It’s the strangest thing: While most dog owners seem to understand that heartworm disease kills dogs, according to the American Heartworm Society (AHS), only 59 percent of owners give their dogs a preventative on a regular basis. And most cat owners actually have no idea that mosquito-borne heartworm disease kills kitties, too. Perhaps it should not be surprising that fewer than four percent of cat owners use a preventative.
Dr. Thomas Nelson, AHS president, puts it simply: “Heartworm disease in cats is difficult to diagnose, even more difficult to treat, and yet it’s so easy to absolutely prevent.”
For some cats, a symptom of heartworm disease may be respiratory problems, shortness of breath and even difficulty breathing, which, according to Nelson, sometimes is misidentified as feline asthma. When such symptoms occur, the source can be heartworm (literally a worm or a few worms about as long as a strand of spaghetti) in the cat’s lungs. This syndrome now has it’s own name and acronym: Heartworm Associated Respiratory Disease, or HARD.
Other symptoms of HARD include weight loss, coughing and lethargy. Sadly, sometimes the sole symptom is sudden death. Cats literally keel over and their owners usually had no idea the pets were even ill. That’s exactly what happened to Harley.
Dr. Ashley Jones (a resident in psychiatry) says she had no idea cats could even get heartworm. In October last year, she returned home from work to find Harley, her 1-1/2-year-old cat, dead. “He didn’t have a single symptom,” she says. An animal autopsy confirmed heartworm disease as the cause of death.
Other cats with HARD also have no symptoms but their immune systems manage to effectively deal with the heartworm. However, there’s no way to predict which cats will be able to beat off heartworm this way. In fact, veterinarians are still trying to figure out how many cats are infected.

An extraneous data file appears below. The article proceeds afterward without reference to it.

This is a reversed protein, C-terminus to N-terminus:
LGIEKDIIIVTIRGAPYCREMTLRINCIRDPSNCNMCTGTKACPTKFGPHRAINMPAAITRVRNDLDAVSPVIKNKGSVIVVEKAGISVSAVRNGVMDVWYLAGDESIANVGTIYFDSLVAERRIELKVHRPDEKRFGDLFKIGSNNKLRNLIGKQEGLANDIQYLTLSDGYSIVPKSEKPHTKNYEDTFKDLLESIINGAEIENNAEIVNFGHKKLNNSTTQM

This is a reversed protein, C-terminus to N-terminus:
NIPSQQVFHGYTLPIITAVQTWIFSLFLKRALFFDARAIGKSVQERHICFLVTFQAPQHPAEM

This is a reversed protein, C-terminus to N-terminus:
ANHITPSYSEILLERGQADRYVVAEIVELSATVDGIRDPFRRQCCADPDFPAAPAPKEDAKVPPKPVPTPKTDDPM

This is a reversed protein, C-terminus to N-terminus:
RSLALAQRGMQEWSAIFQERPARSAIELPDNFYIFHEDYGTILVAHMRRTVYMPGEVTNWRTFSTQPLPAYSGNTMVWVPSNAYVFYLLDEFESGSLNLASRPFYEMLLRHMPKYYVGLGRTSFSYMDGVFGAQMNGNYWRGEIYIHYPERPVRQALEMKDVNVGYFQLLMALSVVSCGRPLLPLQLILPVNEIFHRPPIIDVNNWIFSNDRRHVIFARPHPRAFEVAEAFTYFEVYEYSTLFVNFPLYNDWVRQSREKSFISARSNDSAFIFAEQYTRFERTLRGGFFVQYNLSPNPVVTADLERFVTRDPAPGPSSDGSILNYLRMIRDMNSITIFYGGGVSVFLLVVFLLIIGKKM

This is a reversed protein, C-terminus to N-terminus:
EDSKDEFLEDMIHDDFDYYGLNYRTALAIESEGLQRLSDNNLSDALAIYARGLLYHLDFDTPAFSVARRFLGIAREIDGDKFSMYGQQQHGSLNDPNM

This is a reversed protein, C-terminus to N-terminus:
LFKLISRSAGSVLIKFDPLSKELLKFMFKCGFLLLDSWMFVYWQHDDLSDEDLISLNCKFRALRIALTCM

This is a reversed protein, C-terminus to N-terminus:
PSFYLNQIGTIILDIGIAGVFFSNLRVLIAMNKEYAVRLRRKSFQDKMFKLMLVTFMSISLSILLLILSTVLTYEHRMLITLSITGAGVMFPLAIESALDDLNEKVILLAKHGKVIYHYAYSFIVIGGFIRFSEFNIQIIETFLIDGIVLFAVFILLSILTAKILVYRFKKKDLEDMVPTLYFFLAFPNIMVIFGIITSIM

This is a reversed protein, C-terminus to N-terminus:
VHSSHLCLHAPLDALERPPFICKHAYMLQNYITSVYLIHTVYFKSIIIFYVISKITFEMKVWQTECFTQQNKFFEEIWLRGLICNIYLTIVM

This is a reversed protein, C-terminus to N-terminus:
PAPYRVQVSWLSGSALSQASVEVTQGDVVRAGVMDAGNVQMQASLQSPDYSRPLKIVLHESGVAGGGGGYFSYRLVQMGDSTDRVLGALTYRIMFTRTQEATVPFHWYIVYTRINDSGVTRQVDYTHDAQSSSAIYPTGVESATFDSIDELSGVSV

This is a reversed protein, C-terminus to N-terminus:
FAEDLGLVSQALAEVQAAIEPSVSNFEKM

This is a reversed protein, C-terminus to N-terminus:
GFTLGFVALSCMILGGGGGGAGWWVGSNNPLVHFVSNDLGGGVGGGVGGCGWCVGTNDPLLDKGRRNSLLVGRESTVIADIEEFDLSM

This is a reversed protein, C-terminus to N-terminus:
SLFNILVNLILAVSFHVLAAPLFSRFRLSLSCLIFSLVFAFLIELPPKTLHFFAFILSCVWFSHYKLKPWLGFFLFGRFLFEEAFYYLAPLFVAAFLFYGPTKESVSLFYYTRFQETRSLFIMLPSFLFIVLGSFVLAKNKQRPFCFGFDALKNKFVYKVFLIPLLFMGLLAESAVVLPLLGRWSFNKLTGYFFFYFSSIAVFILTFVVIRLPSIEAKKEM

Dr. Nelson, of Anniston, AL, says that around a decade ago, he was a non-believer, thinking heartworm in cats wasn’t a “big deal.” Then, his own research found that 26 percent of the cats he looked at were positive for antibodies for heartworm disease. Complicating matters, it turns out that a positive antibody for heartworm disease doesn’t necessarily mean a cat is actively fighting off the disease.
Since mosquitoes spread the disease, heartworm disease in both dogs and cats is more common in places like the Carolinas and other Southern states. However, Nelson adds, “You’d be surprised at how often heartworm occurs in Northern states.” The bottom line: If heartworm disease is prevalent in dogs where you live, considering protection for cats (— or at least discussing the matter with your vet — could save your cat’s life.)
Jones says she now doses her new cat with a heartworm preventative. Where Jones lives, in Columbia, S.C., heartworm is common. However, her cat, Harley, who died of the disease, was an indoor only cat. You might not think an indoor cat would be exposed to mosquitoes. Nelson says in one study 25 percent of the cats with heartworm were described by their owners as “indoor only.”
“How many of us have seen a mosquito indoors?” Nelson asks.
Learn more at www.heartwormsociety.org.